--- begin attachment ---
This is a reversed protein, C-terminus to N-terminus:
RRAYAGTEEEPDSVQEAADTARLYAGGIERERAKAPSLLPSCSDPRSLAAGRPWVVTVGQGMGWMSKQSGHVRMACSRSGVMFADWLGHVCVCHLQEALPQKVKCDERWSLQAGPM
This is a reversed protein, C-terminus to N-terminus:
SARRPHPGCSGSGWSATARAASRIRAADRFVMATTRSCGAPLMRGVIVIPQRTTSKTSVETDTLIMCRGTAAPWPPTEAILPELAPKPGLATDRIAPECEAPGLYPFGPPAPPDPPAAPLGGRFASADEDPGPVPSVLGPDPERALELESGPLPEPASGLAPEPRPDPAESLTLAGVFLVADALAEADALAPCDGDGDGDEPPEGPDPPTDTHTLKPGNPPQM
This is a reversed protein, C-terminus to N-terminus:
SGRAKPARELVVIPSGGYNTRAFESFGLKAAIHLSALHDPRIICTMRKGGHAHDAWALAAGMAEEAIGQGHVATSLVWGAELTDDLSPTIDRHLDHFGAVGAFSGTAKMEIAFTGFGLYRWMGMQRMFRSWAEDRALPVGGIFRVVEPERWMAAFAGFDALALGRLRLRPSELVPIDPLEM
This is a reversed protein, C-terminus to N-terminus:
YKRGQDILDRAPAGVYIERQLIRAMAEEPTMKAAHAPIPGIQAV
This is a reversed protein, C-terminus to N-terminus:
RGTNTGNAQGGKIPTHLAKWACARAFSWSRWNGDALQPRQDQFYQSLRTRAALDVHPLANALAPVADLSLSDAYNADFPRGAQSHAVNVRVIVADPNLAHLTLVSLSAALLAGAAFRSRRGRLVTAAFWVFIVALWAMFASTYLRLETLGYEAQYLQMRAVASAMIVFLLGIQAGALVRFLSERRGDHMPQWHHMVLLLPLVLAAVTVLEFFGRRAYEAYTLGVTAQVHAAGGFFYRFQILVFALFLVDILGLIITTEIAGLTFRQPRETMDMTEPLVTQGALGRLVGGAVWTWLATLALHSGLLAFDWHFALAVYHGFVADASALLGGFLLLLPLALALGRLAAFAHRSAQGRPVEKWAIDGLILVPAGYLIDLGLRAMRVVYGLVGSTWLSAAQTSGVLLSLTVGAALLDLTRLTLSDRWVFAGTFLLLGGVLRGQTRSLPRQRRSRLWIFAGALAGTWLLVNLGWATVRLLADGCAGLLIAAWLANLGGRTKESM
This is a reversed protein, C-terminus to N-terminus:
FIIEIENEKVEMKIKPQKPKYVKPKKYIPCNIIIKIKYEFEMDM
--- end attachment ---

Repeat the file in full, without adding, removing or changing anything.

This is a reversed protein, C-terminus to N-terminus:
RRAYAGTEEEPDSVQEAADTARLYAGGIERERAKAPSLLPSCSDPRSLAAGRPWVVTVGQGMGWMSKQSGHVRMACSRSGVMFADWLGHVCVCHLQEALPQKVKCDERWSLQAGPM
This is a reversed protein, C-terminus to N-terminus:
SARRPHPGCSGSGWSATARAASRIRAADRFVMATTRSCGAPLMRGVIVIPQRTTSKTSVETDTLIMCRGTAAPWPPTEAILPELAPKPGLATDRIAPECEAPGLYPFGPPAPPDPPAAPLGGRFASADEDPGPVPSVLGPDPERALELESGPLPEPASGLAPEPRPDPAESLTLAGVFLVADALAEADALAPCDGDGDGDEPPEGPDPPTDTHTLKPGNPPQM
This is a reversed protein, C-terminus to N-terminus:
SGRAKPARELVVIPSGGYNTRAFESFGLKAAIHLSALHDPRIICTMRKGGHAHDAWALAAGMAEEAIGQGHVATSLVWGAELTDDLSPTIDRHLDHFGAVGAFSGTAKMEIAFTGFGLYRWMGMQRMFRSWAEDRALPVGGIFRVVEPERWMAAFAGFDALALGRLRLRPSELVPIDPLEM
This is a reversed protein, C-terminus to N-terminus:
YKRGQDILDRAPAGVYIERQLIRAMAEEPTMKAAHAPIPGIQAV
This is a reversed protein, C-terminus to N-terminus:
RGTNTGNAQGGKIPTHLAKWACARAFSWSRWNGDALQPRQDQFYQSLRTRAALDVHPLANALAPVADLSLSDAYNADFPRGAQSHAVNVRVIVADPNLAHLTLVSLSAALLAGAAFRSRRGRLVTAAFWVFIVALWAMFASTYLRLETLGYEAQYLQMRAVASAMIVFLLGIQAGALVRFLSERRGDHMPQWHHMVLLLPLVLAAVTVLEFFGRRAYEAYTLGVTAQVHAAGGFFYRFQILVFALFLVDILGLIITTEIAGLTFRQPRETMDMTEPLVTQGALGRLVGGAVWTWLATLALHSGLLAFDWHFALAVYHGFVADASALLGGFLLLLPLALALGRLAAFAHRSAQGRPVEKWAIDGLILVPAGYLIDLGLRAMRVVYGLVGSTWLSAAQTSGVLLSLTVGAALLDLTRLTLSDRWVFAGTFLLLGGVLRGQTRSLPRQRRSRLWIFAGALAGTWLLVNLGWATVRLLADGCAGLLIAAWLANLGGRTKESM
This is a reversed protein, C-terminus to N-terminus:
FIIEIENEKVEMKIKPQKPKYVKPKKYIPCNIIIKIKYEFEMDM